• When is a funding gap not a financial constraint? • To move the policy debate forward, we need to look at the relationship between funding gaps and business performance. • Funding gaps only negatively impact on business performance if finance providers are offering too little finance (i.e., financial constraints): – Conversely, no effect if entrepreneurs are seeking too much finance (due e.g., to entrepreneurial ‘over- optimism’). • Similarly discouragement will only negatively impact on business performance if it results in too little investment – Discouragement might be ‘good’ if unviable firms decide not to apply for funding.
  • Initial findings • Initial analysis using UKSMEF data for 2004-2009 finds significant negative effects of overdraft rejection on sales growth in 2007-8 and 2008-9 – For an average firm this means a reduction in sales from £3.2m in 2007 to £2.1m in 2008 and from £3.3m in 2008 to just over £1m in 2009. • Findings consistent with financial constraints due to insufficient working capital in the early stages of the financial crisis (2007-8) but with more severe constraints in 2008-9. • However, no evidence of financial constraints prior to the financial crisis.
  • Initial findings • Similarly, holding sales in 2007 constant, term loan discouragement is associated with a 57% reduction in sales by the end of 2008. • These findings point to both financial and cognitive constraints on growth. – Specifically they are consistent with the widening of govt. assistance in 2009 to include support for working capital (under the EFG) and moves to promote ‘non-bank’ sources of finance (Breedon Review). – They are also consistent with the commitments made by the Business Finance Taskforce (2010) to restore confidence in the lending process (including support for mentoring, the publishing of lending principles and the establishment of a transparent appeals process).
  • Non-bank finance • Equity gaps vary between sectors, regions and stages of finance. • Questioning of spatial proximity arguments – May be able to access VC if can signal quality – Angels invest cross-border • Generally positive effect of VC & PE on growth even after controlling for (significant) selection effects – Importance of experience and specific expertise • Affected by fund type – Independent (domestic) VCs have shorter term sales growth; syndication important – experienced government backed less growth but greater survival
  • Non-bank finance • PE backed buyouts – Evidence of growth on various dimensions – Employment effect more controversial – Again effect of experience and expertise – Better than non-buyouts through recession • Angels – Fewer high growth cases but fewer failures – More flexible involvement but less involvement when distress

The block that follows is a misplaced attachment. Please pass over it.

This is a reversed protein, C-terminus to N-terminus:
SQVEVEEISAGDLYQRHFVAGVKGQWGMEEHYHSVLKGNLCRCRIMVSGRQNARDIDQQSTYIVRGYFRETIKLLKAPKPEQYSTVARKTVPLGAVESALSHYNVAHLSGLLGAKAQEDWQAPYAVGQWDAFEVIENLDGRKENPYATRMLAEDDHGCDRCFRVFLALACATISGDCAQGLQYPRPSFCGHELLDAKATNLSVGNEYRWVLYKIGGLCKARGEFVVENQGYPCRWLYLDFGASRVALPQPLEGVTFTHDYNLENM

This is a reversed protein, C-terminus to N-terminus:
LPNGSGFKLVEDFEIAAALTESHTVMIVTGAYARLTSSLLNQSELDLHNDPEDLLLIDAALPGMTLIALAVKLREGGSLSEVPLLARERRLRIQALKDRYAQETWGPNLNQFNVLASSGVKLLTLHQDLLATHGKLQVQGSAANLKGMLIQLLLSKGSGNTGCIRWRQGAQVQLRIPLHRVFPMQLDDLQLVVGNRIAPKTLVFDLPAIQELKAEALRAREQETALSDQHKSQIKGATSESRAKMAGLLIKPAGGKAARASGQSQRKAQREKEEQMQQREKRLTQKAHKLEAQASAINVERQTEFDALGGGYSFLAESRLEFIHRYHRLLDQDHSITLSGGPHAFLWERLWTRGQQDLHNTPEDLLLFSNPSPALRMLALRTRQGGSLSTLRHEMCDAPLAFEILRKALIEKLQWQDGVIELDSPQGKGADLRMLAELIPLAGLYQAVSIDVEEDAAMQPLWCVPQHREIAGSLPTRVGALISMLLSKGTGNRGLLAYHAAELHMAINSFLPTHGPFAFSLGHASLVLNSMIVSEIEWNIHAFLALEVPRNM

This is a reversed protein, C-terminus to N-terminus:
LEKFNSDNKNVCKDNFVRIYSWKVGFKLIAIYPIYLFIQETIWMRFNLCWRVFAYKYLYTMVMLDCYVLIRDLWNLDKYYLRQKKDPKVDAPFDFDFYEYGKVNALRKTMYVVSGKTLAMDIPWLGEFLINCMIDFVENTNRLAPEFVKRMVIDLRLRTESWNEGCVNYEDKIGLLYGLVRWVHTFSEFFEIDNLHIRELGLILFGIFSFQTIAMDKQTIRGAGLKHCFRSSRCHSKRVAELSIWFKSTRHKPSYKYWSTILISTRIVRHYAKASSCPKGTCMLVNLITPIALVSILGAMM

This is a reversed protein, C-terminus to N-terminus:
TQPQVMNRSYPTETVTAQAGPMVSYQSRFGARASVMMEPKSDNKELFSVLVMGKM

• Non-bank finance • Alternative Investment Markets – Liquidity issues – About half raise funding – Share price performance generally weak • Direct investment by pension funds and family offices – Emerging trend – Recruiting investment bankers – Questions over expertise to help portfolio companies but variety may emerge in this respect
  • Policy Implications • Credit market – Potential for credit market intervention to make a difference in availability of finance and economic performance. – Issues about take-up & delivery of assistance. • Awareness of policies to rebuild trust – Promotion of greater sharing of credit information may help improve credit scoring models and reduce entry barriers for non-bank credit providers. – Learn from other countries in terms of best practice in the design and delivery of support – Address issue of potential drag from zombie companies • Equity market – Stimulate cross-regional mobility of funding provision – Assess complementarity/substitutability of different types of equity providers, business bank, etc. • Competition – Effects of competition in both credit and equity markets not clear cut in terms of availability and terms
  • Research Implications • The role of finance and entrepreneurial cognition in explaining firm growth • Understanding financing decisions • Governance, finance and growth • Involvement of financiers • Modes and patterns of growth and finance • Context, finance and growth • Scaling-up and finance • Entrepreneurs, finance and growth
  • Thank you! Questions? For more information about this White Paper contact us on: stuart.fraser@warwick.ac.uk S.Bhaumik@aston.ac.uk mike.wright@imperial.ac.uk